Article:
Despite problems, Rio Olympics gives China chance to showcase upgraded manufacturing

2016-08-02 09:23Global Times Editor: Li Yan
Souvenirs for the 2016 Rio Olympic Games sit on display at their manufacturer's headquarters in Beijing. (Photo: Zhang Ye/GT)

Souvenirs for the 2016 Rio Olympic Games sit on display at their manufacturer's headquarters in Beijing. (Photo: Zhang Ye/GT)

The upcoming 2016 Olympic Games, hosted in Rio de Janeiro from Friday to August 21, will be a test for Brazil, which has been suffering from ongoing political turmoil and an economic recession. It will also be a challenge for many Chinese companies that are supplying the event with products such as air conditioners, mascot souvenirs, uniforms and construction equipment. These suppliers have complained about Brazil's slow custom clearance and high duties, but hold onto great hope that the event will showcase the upgraded capabilities of China's transforming manufacturing industry.

With the opening of the 2016 Rio Summer Olympics less than a week away, Brazilian customs authorities are still holding back some official Olympic merchandise provided by Chinese manufacturers.

Beijing-based Honav Culture Development Co (Honav), an exclusively licensed manufacturer for this year's Olympic Games, has delivered 1 million souvenirs based on Vinicius and Tom, the respective mascots of the Rio Olympic Games and the Paralympic Games, and 700,000 Olympic pins, to Brazil's second-most populous municipality.

It is not the first time that the company has confronted slow customs clearance since it started shipping these kinds of products to Rio de Janeiro four years ago, said Wu Hui, Honav's vice general manager.

Wu also complained that Brazil's high customs duties, which are more than double those the UK charged during the 2012 London Olympic Games, noting they are squeezing Honav's profit margins.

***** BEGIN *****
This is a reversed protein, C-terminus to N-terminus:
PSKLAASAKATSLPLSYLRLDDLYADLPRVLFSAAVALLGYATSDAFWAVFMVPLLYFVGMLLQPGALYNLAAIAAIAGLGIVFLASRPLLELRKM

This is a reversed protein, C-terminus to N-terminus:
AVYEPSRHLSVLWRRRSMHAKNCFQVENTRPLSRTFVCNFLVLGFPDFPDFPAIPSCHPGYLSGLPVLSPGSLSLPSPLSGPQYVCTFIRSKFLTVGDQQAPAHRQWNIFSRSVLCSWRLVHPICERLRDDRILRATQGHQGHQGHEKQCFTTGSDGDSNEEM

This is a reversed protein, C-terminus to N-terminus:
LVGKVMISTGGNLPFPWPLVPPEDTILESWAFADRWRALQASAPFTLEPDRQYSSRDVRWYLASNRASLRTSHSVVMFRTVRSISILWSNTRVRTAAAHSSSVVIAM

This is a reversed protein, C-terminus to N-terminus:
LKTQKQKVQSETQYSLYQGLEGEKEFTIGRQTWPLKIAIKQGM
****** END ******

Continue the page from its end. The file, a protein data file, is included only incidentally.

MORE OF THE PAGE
Other Olympic merchandise suppliers have also complained about getting their products into Brazil. Gree Electronic Appliances Inc also ran into difficulties as the official supplier for air conditioners to the games.

Wang Weizhen, vice general manager with Gree's Brazilian affiliate, said on Friday that it was hard to say when the installation of air conditioners in the Olympic Village and stadiums would be finished because construction of some of the buildings did not conclude until earlier in week.

However, on Monday, he told the Global Times in a telephone interview that the installations had been completed, though other problems remained.

"Some completed buildings do not have power supplies, making it difficult to adjust the equipment," Wang said.

Unstable Rio

Company executives said the problems appear to be the consequences of the unstable political and business environment in Brazil.

"We do not know how long each custom clearance will take," Wu said, given that customs rules have changed frequently amid the political unrest in Brazil.

Brazil plunged into political turmoil after a vote to impeach President Dilma Rousseff, who had been suspended since May, triggering fierce protests around the country.

What's worse, Brazil is mired in its worst recession since the 1930s.

According to a survey of financial market analysts issued by Brazilian central bank on July 25, the country's economy in 2016 will shrink by 3.27 percent, or 0.02 of a percentage point more than previously forecast.

Meanwhile the unemployment rate in Brazil has shot up to 10.2 percent. Olympic organizers reportedly have had to cut budgets, fueling fears of delays.

Less than a week before the event's opening ceremony, Rio de Janeiro's 10-mile metro Line 4, a key infrastructure project that links the Copacabana area in central Rio de Janeiro with the Olympic Village, opened on Monday. The line was supposed to have opened at the beginning of the year.